The hot-spot and cold-spot temperatures as a function of average electrical wall loading (watts/cm2) for a group of cylindrical quartz arc tubes designed according to this invention are shown in FIG. 1. As expected, the cold-spot temperature (Tmin) increased rapidly with increased wall loading, resulting in improved efficacy, better color rendering and usually lower color temperature. Surprisingly, the hot-spot temperature (Tmax) increased at a markedly decreasing rate, thereby exhibiting a ‘soft saturation’ characteristic. The peak surface temperature of the barrel portion of the cylindrical discharge chamber reached only 890° C. at the very high wall loading of 40 W/cm2. The combination of these two effects, i.e., the behavior of the hot- and cold-spot temperatures with increased average wall loading, is directly responsible for the improved thermal and photometric performance. This behavior does not occur with prior-art quartz arc tubes because their barrel diameters are too large.
In this example, the temperature difference between the coldest and the hottest spots on the barrel of the cylindrical chamber approached about 20° C., rendering the arc tube surface nearly isothermal. In thermal equilibrium, an isothermal surface at temperature T0 radiates less power than a non-isothermal surface (with the same area and radiative material properties) having an average temperature of T0. Therefore, an arc tube with a nearly isothermal surface temperature operates more efficiently (thermal losses are reduced or minimized) than an arc tube having a surface temperature distribution which is less uniform.
Referring to FIG. 2, in a preferred embodiment, the quartz arc tube 2 has discharge chamber 5 containing metal halide fill 10. Discharge chamber 5 has substantially the form of a right circular cylinder within the practical limits for conventional roller forming of the quartz envelope. The discharge chamber has barrel portion 3 having an inner diameter D. Electrodes 7 are disposed at each end of discharge chamber 5 and are coaxial with axis 14 of discharge chamber 5. The distance between the ends of the opposing electrodes 7 defines arc length A. The electrodes 7 are further located in end wells 15 which are formed at each end of the discharge chamber. The end wells 15 exhibit rotational symmetry because of the basic cylindrical shape produced in the roller-forming operation. The end wells 15 resemble a radially-compressed bottleneck exhibiting circular symmetry at the ends of the arc chamber. The distance between pierce point 6 (the point where the electrode enters the end well) and the tip of the electrode defines electrode insertion length L. Electrodes 7 are welded to molybdenum foils 9 which are in turn welded to leads 11. The leads 11 are connected to an external power supply (not shown) which provides the electrical power to ignite and sustain an arc discharge between electrodes 7. The molybdenum foils 9 are hermetically sealed in the quartz by means of press seals 17 located at each end of arc tube 2.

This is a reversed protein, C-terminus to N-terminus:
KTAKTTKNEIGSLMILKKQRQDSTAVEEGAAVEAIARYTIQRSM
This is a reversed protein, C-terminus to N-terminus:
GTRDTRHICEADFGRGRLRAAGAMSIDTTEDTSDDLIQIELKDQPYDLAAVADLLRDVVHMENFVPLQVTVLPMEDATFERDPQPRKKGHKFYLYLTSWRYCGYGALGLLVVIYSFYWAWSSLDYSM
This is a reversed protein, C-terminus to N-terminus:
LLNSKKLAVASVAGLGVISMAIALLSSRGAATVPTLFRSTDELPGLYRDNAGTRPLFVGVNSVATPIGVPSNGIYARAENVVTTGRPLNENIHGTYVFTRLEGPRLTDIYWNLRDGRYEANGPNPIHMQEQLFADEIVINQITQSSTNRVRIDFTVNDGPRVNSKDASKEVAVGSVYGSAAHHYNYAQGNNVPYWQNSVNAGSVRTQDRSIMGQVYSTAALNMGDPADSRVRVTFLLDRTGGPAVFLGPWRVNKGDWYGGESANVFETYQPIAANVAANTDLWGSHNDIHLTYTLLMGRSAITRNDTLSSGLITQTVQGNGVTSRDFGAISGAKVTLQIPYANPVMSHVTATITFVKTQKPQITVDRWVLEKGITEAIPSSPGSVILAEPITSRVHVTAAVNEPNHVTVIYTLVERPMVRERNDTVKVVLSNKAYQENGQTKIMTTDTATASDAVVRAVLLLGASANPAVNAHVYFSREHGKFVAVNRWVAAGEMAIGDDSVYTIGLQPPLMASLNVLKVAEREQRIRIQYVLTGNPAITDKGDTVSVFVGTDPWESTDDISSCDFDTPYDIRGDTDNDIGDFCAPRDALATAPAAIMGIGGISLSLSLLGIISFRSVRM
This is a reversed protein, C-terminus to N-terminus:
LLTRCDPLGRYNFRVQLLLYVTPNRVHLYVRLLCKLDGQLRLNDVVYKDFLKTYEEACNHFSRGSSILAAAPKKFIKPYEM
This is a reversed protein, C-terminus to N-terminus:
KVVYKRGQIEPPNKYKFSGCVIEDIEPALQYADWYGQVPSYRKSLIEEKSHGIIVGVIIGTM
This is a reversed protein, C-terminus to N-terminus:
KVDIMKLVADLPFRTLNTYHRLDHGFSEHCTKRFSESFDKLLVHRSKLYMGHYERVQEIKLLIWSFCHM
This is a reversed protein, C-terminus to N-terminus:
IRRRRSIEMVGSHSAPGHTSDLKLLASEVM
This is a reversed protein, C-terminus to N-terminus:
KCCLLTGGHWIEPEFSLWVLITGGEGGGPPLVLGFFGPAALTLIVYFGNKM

If for a given lamp input power P (in watts) an average wall loading of 30 W/cm2 is assumed and the aspect ratio of arc length A to the inner diameter D of the barrel portion of the cylindrical discharge chamber is equal to about one (A/D≡1), the inner diameter of the discharge chamber, D (in cm), as a first approximation, is governed by the formula:
To optimize the diameter, it is preferred to start with an arc tube whose inner diameter is somewhat larger than that specified by the formula cited above. As the diameter is decreased, the zone (on the outer surface of the cylindrical body) containing the maximum temperature (hot spot) gradually migrates toward a position midway between both ends of the discharge chamber.
Decreasing the diameter further does not affect the location of this hot zone, but does cause its peak temperature to increase. In general, the optimized diameter occurs at the point where the most nearly symmetric longitudinal surface temperature profile is reached, while simultaneously satisfying the condition that its maximum temperature does not exceed about 900° C.
After the arc tube diameter is determined, adjustments are made to the design to further optimize performance. In particular, the electrode insertion length and the shape of the end well may be adjusted so that the cold-spot temperature on the surface of the barrel portion is as high as possible without exceeding the maximum temperature of the hot zone (located on the surface of the barrel portion nearly midway between the two end wells). Satisfaction of this requirement can be ascertained by measuring the steady-state longitudinal temperature distribution on the surface of the wall of a vertically operating arc tube. When the insertion length is increased, the cold-spot temperature (typically observed at each end of the barrel portion of the cylindrical discharge chamber) decreases. The optimized insertion length is the one that maximizes the cold spot temperature at either end of the cylindrical barrel (for a given end well shape) without exceeding the maximum temperature of the hot zone, while simultaneously preserving the central symmetry of the longitudinal surface temperature profile of the cylindrical discharge chamber.